Cork's current set-up gets the best from Mark Coleman and Ciarán Joyce

Coleman won at All-Star at seven and Joyce shone for the Cork U20s at six but Rebel selectors have the right blend now explains Denis Hurley
Cork's current set-up gets the best from Mark Coleman and Ciarán Joyce

Mark Coleman of Cork clears as Kilkenny's Pádraig Walsh looks on. Picture: Piaras Ó Mídheach/Sportsfile

IN hindsight, it’s a great pity that Italy did not win the 1994 World Cup.

Leaving aside the fact that the Republic of Ireland would have been able to claim a moral victory having overcome the Italians in the opening game, it would have been fairer in football terms. While the historical stereotypes are that Brazil play flowing football and everything Italy do is based on defence, the two sides in 1994 went against type.

A functional Brazil relied on Romário and Bebeto to sprinkle gold-dust and, while Italy were powered by the individual brilliance of Roberto Baggio, it was a side underpinned by the innovative coaching of Arrigo Sacchi.

While he didn’t enjoy success after the Italy job, it shouldn’t be forgotten that he was the man who laid the foundation for the dominance of Milan in the 1990s, with the club claiming back-to-back European Cups in 1989 and ’90 – something not matched until Real Madrid’s three-in-a-row from 2016-18. In a new book, Immortals, Sacchi relives the journey to that 4-0 win over Steaua Bucharest in Barcelona in May 1989 and gives an insight into his approach.

An interesting line early on underlines his belief in taking the game to the opposition: “On one side, you had tactics – waiting for an opposition error. On the other side was strategy – a plan of action successfully carried out.”


Certainly, watching Cork hurlers this year, there is a sense of a strategy and, by and large, successful execution of same, even if it took a while to get going in Saturday night’s Allianz HL Division 1 semi-final against Kilkenny.

One moment which helped to sway the momentum came in the 14th minute, when Kilkenny led by 1-4 to 0-3, having been six points ahead prior to that. From a short Kilkenny puckout – Cork stood off the full-back line for most restarts to try to crowd matters out the field – David Blanchfield played a ball up the line to Eoin Cody, who had already scored three points by that stage. 

However, his progress was halted by a combination of Ciarán Joyce and Robbie O’Flynn before Joyce came away with the ball. In the ensuing play, Conor Lehane set up Alan Connolly for his first point.

It was a passage of play that featured four of Cork’s stronger performers, with Connolly in sparkling form throughout while O’Flynn and Lehane worked hard up and down the wings. Left half-back Joyce continued to add to his burgeoning reputation, holding Walter Walsh scoreless – though the Kilkenny man was unlucky to see a goal effort hit the post.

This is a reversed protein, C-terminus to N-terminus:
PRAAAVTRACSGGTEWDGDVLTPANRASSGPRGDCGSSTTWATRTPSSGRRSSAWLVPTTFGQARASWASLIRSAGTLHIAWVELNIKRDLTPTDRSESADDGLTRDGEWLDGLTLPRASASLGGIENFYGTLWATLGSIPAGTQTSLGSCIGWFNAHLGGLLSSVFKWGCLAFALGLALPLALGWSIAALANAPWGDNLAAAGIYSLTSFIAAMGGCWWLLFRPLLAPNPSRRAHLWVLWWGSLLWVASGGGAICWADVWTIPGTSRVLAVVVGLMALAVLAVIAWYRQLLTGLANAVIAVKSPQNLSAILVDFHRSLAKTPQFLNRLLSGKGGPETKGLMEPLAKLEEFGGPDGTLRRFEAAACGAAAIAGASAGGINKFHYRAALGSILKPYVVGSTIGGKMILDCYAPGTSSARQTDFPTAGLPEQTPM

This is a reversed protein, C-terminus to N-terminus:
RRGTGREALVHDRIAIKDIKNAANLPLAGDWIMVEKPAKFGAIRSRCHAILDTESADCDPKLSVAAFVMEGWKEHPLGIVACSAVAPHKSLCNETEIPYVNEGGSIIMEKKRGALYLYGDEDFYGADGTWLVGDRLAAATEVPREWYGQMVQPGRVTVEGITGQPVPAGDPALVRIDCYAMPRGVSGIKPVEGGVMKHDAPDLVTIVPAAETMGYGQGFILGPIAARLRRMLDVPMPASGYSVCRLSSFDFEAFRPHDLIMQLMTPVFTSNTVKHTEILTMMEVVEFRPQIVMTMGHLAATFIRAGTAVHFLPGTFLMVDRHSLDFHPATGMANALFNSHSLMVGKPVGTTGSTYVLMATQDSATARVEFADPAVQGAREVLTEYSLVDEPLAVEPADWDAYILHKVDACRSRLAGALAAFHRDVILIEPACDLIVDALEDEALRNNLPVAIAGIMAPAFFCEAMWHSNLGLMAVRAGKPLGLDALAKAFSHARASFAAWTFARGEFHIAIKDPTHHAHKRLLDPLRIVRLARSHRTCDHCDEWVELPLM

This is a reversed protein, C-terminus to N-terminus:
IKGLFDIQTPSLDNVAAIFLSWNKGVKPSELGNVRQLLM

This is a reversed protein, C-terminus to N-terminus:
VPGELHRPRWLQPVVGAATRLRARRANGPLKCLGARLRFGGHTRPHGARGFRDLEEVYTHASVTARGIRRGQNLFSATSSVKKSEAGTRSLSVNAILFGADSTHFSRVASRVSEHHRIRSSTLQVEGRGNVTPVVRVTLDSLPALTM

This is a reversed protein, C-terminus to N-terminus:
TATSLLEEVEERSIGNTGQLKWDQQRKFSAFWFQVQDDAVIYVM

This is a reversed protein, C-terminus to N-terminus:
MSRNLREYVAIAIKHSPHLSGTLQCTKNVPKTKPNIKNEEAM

Walter Walsh of Kilkenny in action against Ciarán Joyce of Cork. Picture: Piaras Ó Mídheach/Sportsfile
Walter Walsh of Kilkenny in action against Ciarán Joyce of Cork. Picture: Piaras Ó Mídheach/Sportsfile

Manager Kieran Kingston praised the Castlemartyr man’s performance afterwards.

“It’s well-documented, he’s a great young lad, only learning his trade still,” he said.

“He’s still only 19, not even 20 yet, and he’s been very good for us, as has Daire O’Leary and the rest of the U20s.

Ciarán was excellent and that game will bring him on because there’s a huge gap between U20 and senior. It wasn’t far off a championship match.”

There are calls for Joyce to be played at centre-back, where he excelled in the two successful All-Ireland U20 campaigns (albeit playing as a spare full-back in the 2021 final against Galway, with O’Leary out injured), with the knock-on effect of freeing up Mark Coleman.

However, to echo the aforementioned Sacchi, Cork have a strategy, one that involves giving the opposition something to think about first and foremost, and Coleman is key from an attack-building point of view. He is generally the point of contact for short puckouts – though sometimes he will get free between the 20m and 45m lines, allowing him greater passing options – while he is often available as an out-ball for a fellow defender when a break is won.

The Blarney man isn’t a man-marker but he doesn’t have to be, especially with Ger Millerick able to drop back from midfield to put a squeeze on if necessary.

Ultimately, Joyce is in superb form where he is. And, while his 19th-minute point on Saturday came in the number 7 slot, it’s not as if he is constricted in his movements; that turnover on Cody came between the right corner-back and right half-back positions.

Joyce may well inherit the number 6 shirt in the near future, but time is certainly on his side there – Ronan Curran didn’t make his championship debut until he was 22 – and the current set-up is working well for Cork.

· Congratulations to Adrian Cullinane, who was chosen for the recent competition to win a copy of Game of My Life: Cork Hurling. Published by Hero Books, it is available nationwide now.

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